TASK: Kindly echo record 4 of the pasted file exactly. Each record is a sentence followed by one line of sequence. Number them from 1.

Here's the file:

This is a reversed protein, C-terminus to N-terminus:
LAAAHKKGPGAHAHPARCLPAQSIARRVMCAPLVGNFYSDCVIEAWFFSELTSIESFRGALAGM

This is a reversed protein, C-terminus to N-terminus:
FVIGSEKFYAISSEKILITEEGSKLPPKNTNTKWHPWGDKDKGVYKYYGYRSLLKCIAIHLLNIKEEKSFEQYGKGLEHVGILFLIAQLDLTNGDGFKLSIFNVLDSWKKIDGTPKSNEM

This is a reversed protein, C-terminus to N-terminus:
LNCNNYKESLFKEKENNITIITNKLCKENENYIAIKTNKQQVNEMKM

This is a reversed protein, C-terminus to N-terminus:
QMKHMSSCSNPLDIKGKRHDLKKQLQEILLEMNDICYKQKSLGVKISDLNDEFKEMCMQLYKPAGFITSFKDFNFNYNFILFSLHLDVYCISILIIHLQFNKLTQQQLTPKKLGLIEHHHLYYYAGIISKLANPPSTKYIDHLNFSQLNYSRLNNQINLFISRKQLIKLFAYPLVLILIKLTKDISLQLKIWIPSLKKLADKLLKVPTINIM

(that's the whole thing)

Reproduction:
This is a reversed protein, C-terminus to N-terminus:
QMKHMSSCSNPLDIKGKRHDLKKQLQEILLEMNDICYKQKSLGVKISDLNDEFKEMCMQLYKPAGFITSFKDFNFNYNFILFSLHLDVYCISILIIHLQFNKLTQQQLTPKKLGLIEHHHLYYYAGIISKLANPPSTKYIDHLNFSQLNYSRLNNQINLFISRKQLIKLFAYPLVLILIKLTKDISLQLKIWIPSLKKLADKLLKVPTINIM